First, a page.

Glowroad, the Indian startup of the day, tested out several ways to help people earn online, but it looks like it finally bets on agent sales.
Manufacturers and large-scale wholesale sellers upload their product descriptions and prices into the database. Bored housewives browse the catalogue, pick the positions they like, put together the assortment of their own online store, and set up a surcharge. Glowroad automatically creates an individual store, and users distribute links to it through their social media and messengers. Friends buy, the original seller ships the goods, Glowroad pays out the agent’s fee..
Looking from a place like Russia, the scheme doesn’t look too pleasant. The agent doesn’t do anything material, merely hustles their contacts for less than optimal purchases and earns off of them – it doesn’t look like friends would understand such an attitude. But – it seems like India has different traditions, one often hears about their established hand selling culture. On the other hand, the model can be adopted on our shores, too. All it takes is to raise the original price by the agent’s fee and not to let the agent set up a surcharge themselves – the mathematics remain the same, and nobody feels bad.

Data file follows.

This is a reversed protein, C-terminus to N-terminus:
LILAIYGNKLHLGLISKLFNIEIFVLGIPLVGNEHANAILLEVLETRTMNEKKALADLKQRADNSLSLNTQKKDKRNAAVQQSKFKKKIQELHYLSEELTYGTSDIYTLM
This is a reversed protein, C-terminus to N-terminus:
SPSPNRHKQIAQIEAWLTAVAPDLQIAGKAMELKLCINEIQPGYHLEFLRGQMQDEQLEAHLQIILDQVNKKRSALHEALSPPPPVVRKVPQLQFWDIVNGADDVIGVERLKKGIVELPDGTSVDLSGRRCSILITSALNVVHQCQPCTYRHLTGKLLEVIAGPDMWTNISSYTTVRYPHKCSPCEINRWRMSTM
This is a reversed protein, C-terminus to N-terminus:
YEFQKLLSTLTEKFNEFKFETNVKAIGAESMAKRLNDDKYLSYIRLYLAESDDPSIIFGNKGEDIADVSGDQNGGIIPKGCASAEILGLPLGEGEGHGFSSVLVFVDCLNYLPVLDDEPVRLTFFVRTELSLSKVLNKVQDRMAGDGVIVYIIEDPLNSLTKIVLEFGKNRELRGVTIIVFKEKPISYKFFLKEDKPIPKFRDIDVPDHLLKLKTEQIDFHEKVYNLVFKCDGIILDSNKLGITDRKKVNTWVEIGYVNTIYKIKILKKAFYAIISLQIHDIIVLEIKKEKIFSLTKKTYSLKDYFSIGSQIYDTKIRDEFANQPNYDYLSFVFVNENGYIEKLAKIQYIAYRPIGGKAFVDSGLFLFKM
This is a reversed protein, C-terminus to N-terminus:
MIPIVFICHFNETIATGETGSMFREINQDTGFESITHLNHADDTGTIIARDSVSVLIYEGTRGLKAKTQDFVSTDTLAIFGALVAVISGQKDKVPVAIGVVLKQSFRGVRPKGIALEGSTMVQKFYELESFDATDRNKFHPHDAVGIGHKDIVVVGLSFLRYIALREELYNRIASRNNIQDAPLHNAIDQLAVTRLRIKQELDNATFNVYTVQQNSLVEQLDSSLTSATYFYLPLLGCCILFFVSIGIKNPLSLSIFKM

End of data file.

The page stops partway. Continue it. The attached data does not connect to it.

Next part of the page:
Glowroad is still very small, all they can boast about is 1000 purchases per day. The startup earns from the manufacturer’s subscription, the fee is 10 dollars per month, the idea of a turnover commission is also on the nose. The first big round of investment, USD 2M, took place in September.
Here’s our rerun from 2017. In four years, the project grew and brought in USD 30M of investment, but the competitive struggle with Meesho, a similar service, is apparently lost. Next to it, Glowroad simply doesn’t exist.
Translation: Kostiantyn Tupikov
Alexander made his career in Russian internet companies including Mail.Ru, Rambler, RBC. From 2016 to 2018 he was Chief Strategy and Analytics officer in Mail.Ru Group. In this position, he worked on M&A, investments, and new project launches. In 2018 he became Deputy CEO in Citymobil, a Russian Uber-like company that was invested by Mail.Ru Group and Sberbank (the biggest Russian bank), then he left the company to launch his own projects. Now Alexander is a co-founder of United Investors – the platform for co-investments in Russian early-stage startups. His blog #startupoftheday (#стартапдня) is one of the most popular blogs about startups in Russia.